Sometimes if there was hobos that rode the train under the tressel, we’de go up a ways and climb the fences and go across the railroad—thru the pastures but usually went up the road for 2 miles and under the railroad bridge, then back to home, was the long way too. Mary C. and Ray G. rode horses thru the pasture and kept them tied all day to the fence behind the toilets. I felt sorry for the horse but I sure thought that would be nice to ride to school tho we never did.
One Saturday morning we got up and went out to the barn where Mama and Dadie was. Claude asked to ride the horse. I didn’t ask but Dadie put Claude up on old Prince and me on old Snip. Claude was a way out there so old Snip took a short cut to him and went under a limb, left me on the ground. Dadie put me right back up and the same thing happened again. Some kids are hard headed but just took twice for me to know how to pull those reins and go another way.
Every morning we had to shuck corn, then shell a coffee can full and use a brick and hammer and smash it up for the baby chicks and I loved those baby chicks all around me while I did that. That was the ones with a hen. Mama got a little incubator and hatched several. ( I think about 48, looked like a jillion to me then.) One time she set a double yolk and it hatched 2 together all down one side. Guess it was a siamese—only lived about 2 hours tho.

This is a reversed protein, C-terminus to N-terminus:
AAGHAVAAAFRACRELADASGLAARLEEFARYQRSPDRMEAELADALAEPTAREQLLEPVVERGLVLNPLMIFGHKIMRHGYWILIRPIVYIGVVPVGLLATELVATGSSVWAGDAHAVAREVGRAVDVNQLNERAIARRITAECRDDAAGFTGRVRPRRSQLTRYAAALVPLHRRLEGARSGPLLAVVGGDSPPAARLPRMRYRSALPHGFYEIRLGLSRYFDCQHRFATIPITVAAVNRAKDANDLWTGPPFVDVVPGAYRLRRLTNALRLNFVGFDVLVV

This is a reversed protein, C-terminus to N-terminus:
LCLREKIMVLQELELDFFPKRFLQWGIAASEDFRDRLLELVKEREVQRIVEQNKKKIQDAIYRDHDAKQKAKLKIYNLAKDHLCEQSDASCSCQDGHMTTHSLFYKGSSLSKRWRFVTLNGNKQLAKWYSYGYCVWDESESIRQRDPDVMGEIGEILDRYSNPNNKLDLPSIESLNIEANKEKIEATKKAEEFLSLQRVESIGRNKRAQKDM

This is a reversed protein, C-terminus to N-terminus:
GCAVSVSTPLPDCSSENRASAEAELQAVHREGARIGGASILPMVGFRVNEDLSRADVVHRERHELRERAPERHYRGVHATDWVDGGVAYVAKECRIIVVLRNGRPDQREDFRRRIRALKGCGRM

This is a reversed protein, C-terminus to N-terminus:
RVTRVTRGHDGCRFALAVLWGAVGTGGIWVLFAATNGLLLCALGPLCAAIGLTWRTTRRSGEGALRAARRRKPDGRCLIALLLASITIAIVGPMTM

One day Mom and Dad went to haul water, 3 or 4 barrels on the wagon. They’de drive off to the tank and fill the barrels with a bucket and lay the leather to the horses. Anyway, they just went about a mile and got nearly back to the house and the coupling pole broke on the wagon. So they walked in. We was sittin in the door as we was ordered never to leave the house or yard (barbed wire yard fence). The pig which ran loose around the place caught a chicken that was 3 or 4 weeks old and ate it. So we told Mom and Dad and he said catch him. So I ran hard as I could but I let Claude just ahead of me cause I didn’t wanta catch a big anyway. Claude caught him down pretty clost to the wagon of water. Dadie hit him in the head with a hammer and we built a fire, carried water from the wagon, heated it and dipped him in it and we ate pig for a few days.
The next morning Dadie cut a long straight tree down and chopped and hacked all day. But by night he had a new coupling pole and brought the wagon on it.
“But those who hope in the LORD will renew their strength. They will soar on wings like eagles; they will run and not grow weary, they will walk and not be faint.” Isaiah 40:31